Network Science Analytics (ECE 442/DSC 422) is graduate class about networks. The science of networks is an emerging discipline of great importance that combines graph theory, probability and statistics, and facets of engineering and the social sciences. Topics in this course will help answer intriguing questions such as: Where does "six degrees of separation" come from? How can we make sense of large graphs, ranging from social networks to the smart power grid? What are the underpinnings of Google's search engine and webpage ranking? What are good models for predicting popularity in Twitter? How can we estimate the size of the Internet?
This course will provide students with the mathematical tools and computational training to understand large-scale networks in the current era of Big Data. It will introduce basic network models and structural descriptors, network dynamics and prediction of processes evolving on graphs, modern algorithms for topology inference, community and anomaly detection, as well as fundamentals of social network analysis. All concepts and theories will be illustrated with numerous applications and hands-on case studies from technological, social, biological, and information networks.
When: Mondays and Wednesdays 3:25pm - 4:40pm.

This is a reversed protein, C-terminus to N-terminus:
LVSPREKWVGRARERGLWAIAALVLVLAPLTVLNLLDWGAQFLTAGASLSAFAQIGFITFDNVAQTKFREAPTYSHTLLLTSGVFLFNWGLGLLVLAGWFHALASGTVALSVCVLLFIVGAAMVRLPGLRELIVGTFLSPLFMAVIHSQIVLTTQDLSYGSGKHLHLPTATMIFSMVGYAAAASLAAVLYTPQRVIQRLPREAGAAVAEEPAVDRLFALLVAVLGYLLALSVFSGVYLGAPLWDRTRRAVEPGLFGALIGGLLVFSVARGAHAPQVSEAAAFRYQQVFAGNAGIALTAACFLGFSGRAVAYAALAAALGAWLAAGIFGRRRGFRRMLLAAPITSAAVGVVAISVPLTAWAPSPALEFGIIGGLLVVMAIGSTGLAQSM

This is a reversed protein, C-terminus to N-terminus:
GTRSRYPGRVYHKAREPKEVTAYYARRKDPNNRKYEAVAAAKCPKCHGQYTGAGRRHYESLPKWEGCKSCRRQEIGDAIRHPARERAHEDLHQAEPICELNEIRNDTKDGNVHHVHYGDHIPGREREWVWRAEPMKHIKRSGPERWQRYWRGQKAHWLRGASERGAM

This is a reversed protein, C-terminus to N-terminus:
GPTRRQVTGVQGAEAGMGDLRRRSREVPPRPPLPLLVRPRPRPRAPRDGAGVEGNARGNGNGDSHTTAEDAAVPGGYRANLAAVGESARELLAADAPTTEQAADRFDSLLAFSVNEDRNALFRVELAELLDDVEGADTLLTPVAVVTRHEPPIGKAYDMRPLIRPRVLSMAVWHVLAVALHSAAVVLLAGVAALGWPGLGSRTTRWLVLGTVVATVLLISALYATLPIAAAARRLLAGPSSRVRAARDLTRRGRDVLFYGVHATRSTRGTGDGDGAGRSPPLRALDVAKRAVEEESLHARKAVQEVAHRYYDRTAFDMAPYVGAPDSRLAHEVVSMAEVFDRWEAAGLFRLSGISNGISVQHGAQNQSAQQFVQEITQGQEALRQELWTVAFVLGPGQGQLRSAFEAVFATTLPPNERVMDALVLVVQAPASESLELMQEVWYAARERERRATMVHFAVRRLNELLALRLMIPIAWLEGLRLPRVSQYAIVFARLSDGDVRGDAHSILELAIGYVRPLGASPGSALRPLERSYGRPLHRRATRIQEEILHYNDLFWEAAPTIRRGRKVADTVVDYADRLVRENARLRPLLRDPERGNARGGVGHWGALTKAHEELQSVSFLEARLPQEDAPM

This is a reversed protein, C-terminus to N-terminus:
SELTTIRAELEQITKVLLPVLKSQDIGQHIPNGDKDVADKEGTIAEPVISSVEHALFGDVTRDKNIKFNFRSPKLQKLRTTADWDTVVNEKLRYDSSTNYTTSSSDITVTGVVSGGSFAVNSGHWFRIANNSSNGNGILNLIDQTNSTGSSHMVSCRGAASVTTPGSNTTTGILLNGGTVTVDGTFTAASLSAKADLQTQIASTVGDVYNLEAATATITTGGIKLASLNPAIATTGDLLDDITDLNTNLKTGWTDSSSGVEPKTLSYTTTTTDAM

Where: Computer Studies Building (CSB) 601. Textbook: We will use lecture slides to cover the material. A book I will follow for the class is
Eric D. Kolaczyk, "Statistical Analysis of Network Data: Methods and Models," Springer.
The book can be obtained online from the University of Rochester libraries here.
In addition to research papers posted by the instructor, supplementary recommended bibliography includes
M. E. J. Newman, "Networks: An Introduction," Oxford University Press. Available online from UR libraries
W. L. Hamilton, "Graph Representation Learning," Morgan and Claypool. Available online
D. Easley and J. Kleinberg, "Networks, Crowds, and Markets: Reasoning About a Highly Connected World," Cambridge University Press. Available online
J. Leskovec, A. Rajaraman and J. D. Ullman, "Mining of Massive Datasets," Cambridge University Press. Available online
These books are on reserve for the class in Carlson Library.
Prerequisites: Useful to have good background in probability theory and linear
algebra, as well as some basic exposure to graphs and optimization theory.
For homework assignments we will use Matlab (see the user guide
here) or Python;
and possibly NetworkX and PyTorch Geometric.
Credit distribution: Homework assignments (~3-5, 30%), and a research project
involving three deliverables (proposal 10%, progress report 10%, final report and
in-class presentation 50%). Detailed information on the project will be posted here.